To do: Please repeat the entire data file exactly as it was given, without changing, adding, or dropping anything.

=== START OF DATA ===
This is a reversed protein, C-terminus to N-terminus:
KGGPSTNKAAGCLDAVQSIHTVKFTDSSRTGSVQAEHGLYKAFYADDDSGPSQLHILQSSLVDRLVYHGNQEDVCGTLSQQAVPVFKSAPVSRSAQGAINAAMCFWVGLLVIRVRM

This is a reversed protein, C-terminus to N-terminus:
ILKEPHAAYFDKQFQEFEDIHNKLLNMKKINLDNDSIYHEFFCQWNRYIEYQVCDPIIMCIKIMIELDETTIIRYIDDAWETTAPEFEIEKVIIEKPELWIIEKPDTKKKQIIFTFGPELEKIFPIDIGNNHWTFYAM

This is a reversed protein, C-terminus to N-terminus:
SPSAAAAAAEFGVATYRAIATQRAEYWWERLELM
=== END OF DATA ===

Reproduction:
This is a reversed protein, C-terminus to N-terminus:
KGGPSTNKAAGCLDAVQSIHTVKFTDSSRTGSVQAEHGLYKAFYADDDSGPSQLHILQSSLVDRLVYHGNQEDVCGTLSQQAVPVFKSAPVSRSAQGAINAAMCFWVGLLVIRVRM

This is a reversed protein, C-terminus to N-terminus:
ILKEPHAAYFDKQFQEFEDIHNKLLNMKKINLDNDSIYHEFFCQWNRYIEYQVCDPIIMCIKIMIELDETTIIRYIDDAWETTAPEFEIEKVIIEKPELWIIEKPDTKKKQIIFTFGPELEKIFPIDIGNNHWTFYAM

This is a reversed protein, C-terminus to N-terminus:
SPSAAAAAAEFGVATYRAIATQRAEYWWERLELM